This Tiny Dog Makes No Bones About Bossing Big Dogs Around

Story at-a-glance -

  • The tiny Papillon is one of the oldest toy spaniels
  • “Papillon” means “butterfly” in French, and refers to the appearance of the breed’s large, upright, fringed ears
  • The Papillon is an outgoing, intelligent dog who excels at dog sports, including obedience competitions
  • If you’re considering adding a Papillon to your family, be sure to check your local shelters and rescue organizations for adoptable dogs

By Dr. Becker

The tiny Papillon is one of the oldest toy spaniels. "Papillon" means "butterfly" in French, and refers to the appearance of the breed's large, upright, and fringed ears. The Papillon is an outgoing, intelligent dog who excels at dog spots, including obedience competitions.

If you're considering adding a Papillon to your family, be sure to check your local shelters and rescue organizations for adoptable dogs.

10 Fascinating Facts About the Papillon

The Papillon Is One of the Oldest Toy Spaniels

The adorable Papillon is also called the Continental Toy Spaniel and the dwarf spaniel. "Papillon" is the French word for "butterfly," which reflects the butterfly appearance of the breed's large, upright ears covered in long, fringed hair.

Papillons can also be born with dropped ears. This variety is called a Phalène, which is French for "moth," and both varieties can be present in the same litter.

The Papillon Is Lovely to Look At

The average size of the Papillon is just 8 to 11 inches at the shoulder, and 7 to 10 pounds.

The Pap is small-boned and lightweight. His muzzle is on the short side and tapers to the nose. His dark eyes are black rimmed, and some Paps look as if they are wearing eyeliner. His tail is long and set high, carried over the body and covered with long hair.

Papillons have a straight, long, fine, and single coat with extra feathering around the chest, ears, the backs of the legs, and the tail. Coats are white with patches of color and a mask covers the eyes and ears from back to front.

Papillons Are Highly Trainable

Papillons are known for being super smart and eager to please, which makes them highly trainable. They are excellent candidates for dog sports such as agility or rally, and are ranked the no. 1 toy breed in obedience competition.

These little dogs have abundant energy, so plenty of exercise and obedience training are a must to keep them physically and mentally balanced.

The Papillon Likes to Be Busy

While these little charmers certainly look like lap dogs, they are actually much less apt to hang out on the couch with their humans than other small breeds. Paps are very inquisitive and active, and tend to always be on the lookout for something to do (or a small rodent to catch).

Many Papillons seem to have no clue how small they are, and bring a big-dog attitude to their job as guardians and protectors of their home and family.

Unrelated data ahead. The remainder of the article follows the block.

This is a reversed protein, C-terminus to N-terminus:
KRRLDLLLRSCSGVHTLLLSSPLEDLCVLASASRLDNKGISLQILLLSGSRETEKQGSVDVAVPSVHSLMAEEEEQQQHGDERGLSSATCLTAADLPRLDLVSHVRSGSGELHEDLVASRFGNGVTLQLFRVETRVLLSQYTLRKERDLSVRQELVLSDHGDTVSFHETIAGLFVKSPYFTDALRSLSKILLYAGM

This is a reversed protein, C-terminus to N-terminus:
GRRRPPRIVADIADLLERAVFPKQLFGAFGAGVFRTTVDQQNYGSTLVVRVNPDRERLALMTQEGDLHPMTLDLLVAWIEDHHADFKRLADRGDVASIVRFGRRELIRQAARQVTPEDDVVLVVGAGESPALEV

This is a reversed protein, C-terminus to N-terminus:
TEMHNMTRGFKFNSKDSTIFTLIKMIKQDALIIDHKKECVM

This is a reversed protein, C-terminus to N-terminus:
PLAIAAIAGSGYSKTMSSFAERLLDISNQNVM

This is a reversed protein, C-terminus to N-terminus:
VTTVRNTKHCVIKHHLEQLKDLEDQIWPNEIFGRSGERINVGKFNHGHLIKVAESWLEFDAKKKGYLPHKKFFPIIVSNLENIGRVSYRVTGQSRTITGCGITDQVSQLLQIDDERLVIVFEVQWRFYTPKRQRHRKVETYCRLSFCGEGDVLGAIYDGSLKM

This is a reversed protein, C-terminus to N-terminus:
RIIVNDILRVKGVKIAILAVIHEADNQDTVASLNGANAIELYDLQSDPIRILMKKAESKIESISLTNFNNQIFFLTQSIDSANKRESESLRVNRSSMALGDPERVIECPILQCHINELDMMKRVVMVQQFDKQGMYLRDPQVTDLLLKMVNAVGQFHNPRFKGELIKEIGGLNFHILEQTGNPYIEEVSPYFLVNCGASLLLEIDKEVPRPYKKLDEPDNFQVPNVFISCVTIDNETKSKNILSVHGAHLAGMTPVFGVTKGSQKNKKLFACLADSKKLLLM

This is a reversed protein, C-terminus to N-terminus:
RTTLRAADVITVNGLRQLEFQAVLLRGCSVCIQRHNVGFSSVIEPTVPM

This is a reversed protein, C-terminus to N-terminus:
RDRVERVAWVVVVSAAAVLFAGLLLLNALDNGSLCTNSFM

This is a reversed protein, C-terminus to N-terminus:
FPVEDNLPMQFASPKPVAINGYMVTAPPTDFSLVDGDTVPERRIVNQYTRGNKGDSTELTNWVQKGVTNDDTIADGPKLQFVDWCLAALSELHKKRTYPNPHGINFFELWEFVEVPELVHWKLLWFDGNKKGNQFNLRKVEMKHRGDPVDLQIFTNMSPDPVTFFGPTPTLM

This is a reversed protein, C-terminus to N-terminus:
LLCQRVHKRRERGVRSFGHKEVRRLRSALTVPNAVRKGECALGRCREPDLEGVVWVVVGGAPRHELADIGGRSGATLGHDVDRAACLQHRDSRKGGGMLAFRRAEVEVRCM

Papillons Are Extroverts

The Papillon is very outgoing and happy. She loves to be around people, and gives kisses to one and all. These little dogs get along well with other pets in the household, including cats, and frequently try to boss bigger dogs around. Paps also love kids, as long as they are gentle and non-threatening.

It's important if children will be around your Papillon that they understand how easy it is to hurt such a tiny dog, and handle her accordingly. If the kids are quite young, you should supervise all interactions involving your Pap.

The Papillon Requires Lots of Attention

This dog was bred to be a companion, and so your Pap will want to be with you all the time. Papillons generally don't do well in environments where they are left alone for long periods or there is little time for the dog.

The Papillon Is Relatively Low-Maintenance

The Papillon coat is long, straight, and fine, with no undercoat. It isn't prone to matting as long as it is combed and brushed once or twice a week to distribute the skin oils and remove dead hair and debris. Paps tend to be odorless, so yours shouldn't need frequent baths. He will, however, need regular nail trims and daily teeth brushing.

Papillons Need Consistent, Positive Behavior Reinforcement

Papillons can be difficult to housetrain (like many small breeds), however, if you're very consistent in taking her out for potty breaks, she'll get the hang of it just like any other intelligent dog who is eager to please her humans. Paps are also known to bark excessively (thus their nickname "yappy Pappy"), but gentle, consistent training will go a long way toward preventing nuisance barking.

Papillons Are Long-Lived

The average lifespan of a Papillon is 12 to 17 years. This breed is generally healthy, but like all purebreds, is prone to certain health concerns, including patellar luxation (floating kneecap), hypoglycemia (low blood sugar), collapsed trachea, and progressive retinal atrophy (PRA), which is a degenerative eye disorder.

Pap puppies are born with a soft spot called a fontanel on the top of their head. Usually the soft spot closes, similar to a human baby's, but sometimes it doesn't close all the way, which means extra care must be taken throughout the dog's life.

Papillons are also among the breeds sensitive to anesthesia, which should be kept in mind when scheduling any surgical procedure.

A Papillon Won Best in Show at Westminster

In 1999, Ch. Loteki Supernatural Being (called "Kirby") became the first Papillon to win the title of Best in Show at the annual Westminster Kennel Club.